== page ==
Despite all of these hurdles, 25 upper class widows were able to seek compensation at the RCLSAL’s London hearings between October 21, 1783 and June 25, 1785. Although the vast majority of Loyalist widows were from the working and middle classes, nevertheless, the stories of these elite women give us insights into the experiences of a particular segment of the Loyalist refugee population.
The case of Mary Rothery is of particular interest because it raised issues around the importance of acting from loyalist convictions and about the point in time when one became a political refugee. Strangely enough, vaccinations against smallpox are also a part of her story.
Matthew Rothery’s widow appeared before the compensation board on February 25, 1784, but it would take a week for the commissioners to decide if she genuinely deserved financial assistance. Mary and her husband had been married for 20 years and had lived in Norfolk, Virginia where Matthew was regarded as “a man of property and substance”. He owned a large home, several warehouses, a blacksmith shop and a wharf. They were wealthy enough to own seven enslaved Africans, having a total value of £400.
In addition to being known as the wife of a prominent Virginian, Mary was also of note for being the daughter of Mr. Orange. Although his first name has been lost to history, he is remembered by the fact that he promoted inoculations to prevent the spread of smallpox. Vaccinations were controversial at the time, and when the procedure was brought to Norfolk County in the late 1760s, Virginian opponents rioted on both occasions. A mob burned down one doctor’s home because he administered the smallpox vaccine. According to a witness at Mrs. Rothery’s hearing, her father had “taken a strong part in this inoculation business and had made himself very unpopular”.
Apparently the strong resistance to smallpox inoculations had not diminished over time. The people of Norfolk were still disputing the merits of the procedure in the summer of 1774, the very time that Mary and her 9 year-old son set sail for England. The widow left her slaves, and the management of her late husband’s estate to John Elebeck.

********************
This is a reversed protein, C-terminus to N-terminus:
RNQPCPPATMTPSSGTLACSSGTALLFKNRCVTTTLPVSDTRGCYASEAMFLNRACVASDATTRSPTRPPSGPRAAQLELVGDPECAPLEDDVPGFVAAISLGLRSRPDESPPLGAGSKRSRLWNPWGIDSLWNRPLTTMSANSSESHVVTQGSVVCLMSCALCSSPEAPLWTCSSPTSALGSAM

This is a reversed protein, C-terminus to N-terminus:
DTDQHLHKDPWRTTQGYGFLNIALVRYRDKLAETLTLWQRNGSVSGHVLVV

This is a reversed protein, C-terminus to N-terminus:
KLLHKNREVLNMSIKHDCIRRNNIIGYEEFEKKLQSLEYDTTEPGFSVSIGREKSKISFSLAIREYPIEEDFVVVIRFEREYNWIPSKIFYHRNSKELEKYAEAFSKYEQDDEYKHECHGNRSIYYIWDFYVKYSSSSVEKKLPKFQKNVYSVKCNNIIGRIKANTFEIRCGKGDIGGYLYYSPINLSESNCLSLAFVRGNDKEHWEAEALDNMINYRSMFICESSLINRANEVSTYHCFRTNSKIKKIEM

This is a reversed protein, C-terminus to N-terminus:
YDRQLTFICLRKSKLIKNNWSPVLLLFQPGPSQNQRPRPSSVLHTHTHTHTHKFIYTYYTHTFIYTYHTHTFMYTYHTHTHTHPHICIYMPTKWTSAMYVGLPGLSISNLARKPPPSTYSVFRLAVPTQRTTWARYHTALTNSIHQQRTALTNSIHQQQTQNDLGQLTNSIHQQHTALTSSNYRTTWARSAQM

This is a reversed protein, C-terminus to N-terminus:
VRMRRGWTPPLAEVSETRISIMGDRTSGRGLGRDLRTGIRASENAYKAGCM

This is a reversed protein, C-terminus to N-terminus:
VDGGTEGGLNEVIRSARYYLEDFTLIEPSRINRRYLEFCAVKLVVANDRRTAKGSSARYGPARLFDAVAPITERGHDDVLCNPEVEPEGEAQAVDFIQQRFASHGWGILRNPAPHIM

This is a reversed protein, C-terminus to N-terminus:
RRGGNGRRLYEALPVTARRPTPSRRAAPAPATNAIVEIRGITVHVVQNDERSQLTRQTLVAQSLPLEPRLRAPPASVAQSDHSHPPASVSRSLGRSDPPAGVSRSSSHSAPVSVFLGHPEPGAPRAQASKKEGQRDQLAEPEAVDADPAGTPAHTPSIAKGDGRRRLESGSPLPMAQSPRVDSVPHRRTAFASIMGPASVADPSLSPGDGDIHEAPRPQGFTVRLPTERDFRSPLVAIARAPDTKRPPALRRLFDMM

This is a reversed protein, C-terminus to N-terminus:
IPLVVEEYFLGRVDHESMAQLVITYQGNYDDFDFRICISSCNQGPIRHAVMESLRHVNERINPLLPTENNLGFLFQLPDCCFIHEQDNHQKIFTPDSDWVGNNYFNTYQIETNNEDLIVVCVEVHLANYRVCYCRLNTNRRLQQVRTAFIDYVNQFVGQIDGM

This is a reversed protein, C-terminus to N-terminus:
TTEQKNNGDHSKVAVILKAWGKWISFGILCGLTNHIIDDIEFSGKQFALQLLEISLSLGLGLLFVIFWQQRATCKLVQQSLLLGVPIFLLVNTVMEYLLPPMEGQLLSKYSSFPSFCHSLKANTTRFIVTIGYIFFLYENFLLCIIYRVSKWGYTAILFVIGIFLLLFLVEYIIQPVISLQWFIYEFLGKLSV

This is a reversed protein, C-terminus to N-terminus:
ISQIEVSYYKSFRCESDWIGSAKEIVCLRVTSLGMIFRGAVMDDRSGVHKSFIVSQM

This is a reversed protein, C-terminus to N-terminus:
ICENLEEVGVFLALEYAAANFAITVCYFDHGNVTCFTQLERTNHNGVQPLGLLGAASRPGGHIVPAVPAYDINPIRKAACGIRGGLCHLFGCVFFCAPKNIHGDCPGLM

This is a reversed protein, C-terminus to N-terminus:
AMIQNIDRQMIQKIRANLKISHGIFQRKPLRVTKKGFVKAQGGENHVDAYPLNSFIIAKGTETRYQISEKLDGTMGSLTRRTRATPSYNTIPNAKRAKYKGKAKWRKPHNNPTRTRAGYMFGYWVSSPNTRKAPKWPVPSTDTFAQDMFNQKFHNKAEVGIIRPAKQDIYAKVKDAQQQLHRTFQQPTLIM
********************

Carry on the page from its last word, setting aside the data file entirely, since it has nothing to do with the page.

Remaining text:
Given that the Rotherys left Virginia two years before the Declaration of Independence, the colonists had not yet been compelled to identify as either Patriots or Loyalists. The year of Mary’s departure raised an important question. Had she become a refugee because of her father or because of her loyalist convictions?
Robert Gilmour, a witness at her hearing, felt that Mary’s claim for compensation was “very doubtful because she came away before the troubles”. Col. Jacob Ellegood, another witness, did not think “the troubles were any reason for her quitting America”. He felt that “she did not come within the description of an American Refugee”. Nevertheless, he volunteered the fact that the Virginia assembly confiscated her property because “she was considered to be a Tory”.
William Farrer felt that Mary’s departure was based on her politics. Mary, he said, “appeared to be well affected to government” and that she had “not much respect shown to her on account of the loyalty of her father”. Bartlett Goodrich, speaking as a member of the committee that investigated the claims of Virginian Loyalists, said that its members “thought no person entitled to claim but those who had been active or driven away.”
Another witness, Henry Fleming, thought that Mary and her son had left Norfolk because she foresaw “the troubles which have since divided the two countries.” What, then, was the motivation for Mary seeking sanctuary in Great Britain?